Young Jane Young: A Novel

  • By Gabrielle Zevin
  • Algonquin Books
  • 320 pp.
  • Reviewed by Avery J.C. Kleinman
  • October 9, 2017

A woman creates a new identity after a high-profile love affair becomes public.

After the names of the actual characters in the book, there’s one name that comes up more than any other in Young Jane Young: Monica Lewinsky.

It makes sense; the plot centers around a young female intern who has an affair with a high-ranking politician. Once the relationship becomes public, she is vilified in the press and left with a reputation that makes future employment difficult. The reputation of the politician, on the other hand, remains relatively intact, and his stardom is only slightly tarnished in the long term.

Young Jane Young, by Gabrielle Zevin, explores the story behind the all-too-common scandal: What happens after the affair? Who are the other people affected — besides just the secret lovers? And, most significantly, how do the people involved deal with the emotional fallout once the press moves on to the next big story?

Ultimately, the book is the whatever happened to? tale of the so-called other woman.

In Young Jane Young, the other woman is Aviva Grossman, a college-aged intern getting her first taste of the career she wants to pursue one day: politics. She lands a job working for Congressman Aaron Levin. Her family once lived next door to the Levins, and her physician father had operated on the congressman. Could her parents help her land a job?

They can, but it’s a move they come to regret once Aviva’s affair, which begins not long after her internship does, becomes public. The press, unsurprisingly, paints Aviva as a caricature we all recognize — the red-lipstick-wearing vamp who seduces her boss because she wants to get ahead.

So, whatever happened to Aviva Grossman? She runs away from home and takes on a new identity: Jane Young.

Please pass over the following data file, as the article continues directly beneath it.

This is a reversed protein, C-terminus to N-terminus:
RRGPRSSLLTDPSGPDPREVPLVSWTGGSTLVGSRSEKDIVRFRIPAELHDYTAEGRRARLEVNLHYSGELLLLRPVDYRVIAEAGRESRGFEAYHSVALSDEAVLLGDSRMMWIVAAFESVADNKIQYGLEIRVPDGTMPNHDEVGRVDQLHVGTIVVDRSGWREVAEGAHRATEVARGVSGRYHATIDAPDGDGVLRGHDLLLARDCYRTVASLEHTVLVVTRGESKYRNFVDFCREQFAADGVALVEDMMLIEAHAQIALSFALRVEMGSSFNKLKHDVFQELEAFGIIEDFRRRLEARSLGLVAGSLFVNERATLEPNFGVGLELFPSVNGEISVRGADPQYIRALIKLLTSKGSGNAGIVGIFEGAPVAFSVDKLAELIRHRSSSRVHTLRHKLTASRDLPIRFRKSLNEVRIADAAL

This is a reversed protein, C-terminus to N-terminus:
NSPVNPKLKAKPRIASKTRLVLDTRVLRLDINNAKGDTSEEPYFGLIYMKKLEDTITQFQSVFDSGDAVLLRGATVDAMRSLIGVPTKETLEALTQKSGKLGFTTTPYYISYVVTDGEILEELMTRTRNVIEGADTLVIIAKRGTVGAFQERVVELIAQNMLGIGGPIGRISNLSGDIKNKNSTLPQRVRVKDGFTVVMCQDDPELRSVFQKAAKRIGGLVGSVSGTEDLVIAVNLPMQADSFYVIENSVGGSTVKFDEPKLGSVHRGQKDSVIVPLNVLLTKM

The reader meets her a decade after she moves to Maine to start over. She’s working as a successful wedding planner, and her assistant is her own daughter, Ruby. Things come to a head when Jane decides to run for town mayor, and Ruby discovers her true identity and then runs away to meet the congressman from long ago.

Ruby is immensely likeable and, despite being only 10 years old throughout most of the book, her one-liners make the novel a joy to read. When someone says she has a great name, she retorts, “Thanks, I’ve had it all my life.” When her mother tells her, “The only past you have a right to know about is your own,” she answers, “And the people you have to study for history class.”

Ruby is disarmingly smart in both a clever way (“An interesting fact about ‘painstaking’ is that it is pronounced ‘pain-staking’ when it should be pronounced ‘pains-taking’ because what you are doing is taking pains”) and a wise-beyond-her-years way (“The things we don’t have are sadder than the things we have…The things we don’t have exist in our imaginations, where they are perfect”).

The novel shifts perspectives, beginning with Aviva’s mother, Rachel, then Aviva’s new identity, Jane Young, then her daughter, Ruby, then the congressman’s wife, Embeth, and finally, to Aviva herself during the affair. With each character, the writing takes on a distinct voice, as well as a change in narration style.

Zevin adeptly and playfully manages these shifts. While Rachel and Jane’s sections are told in the first person and Embeth’s in the third, Ruby’s is told through a series of emails she sends to her Indonesian pen pal. Aviva’s is told in the style of a “choose your own adventure” book.

The characters we never get inside the heads of? The men — even the one whom the story hinges upon, Congressman Levin. That absence is apropos: It seems that so often women are left to deal with cleaning up the messy aftermath of life’s twists and turns, while men move confidently forward.

Throughout Zevin’s exploration of how women manage this behind-the-scenes work runs the question: Can you ever really escape your past? By the end of Young Jane Young, the question has shifted: Should you even have to?

Avery J.C. Kleinman is a writer and audio producer living in Washington, DC. Follow her on Twitter at @averyjck.

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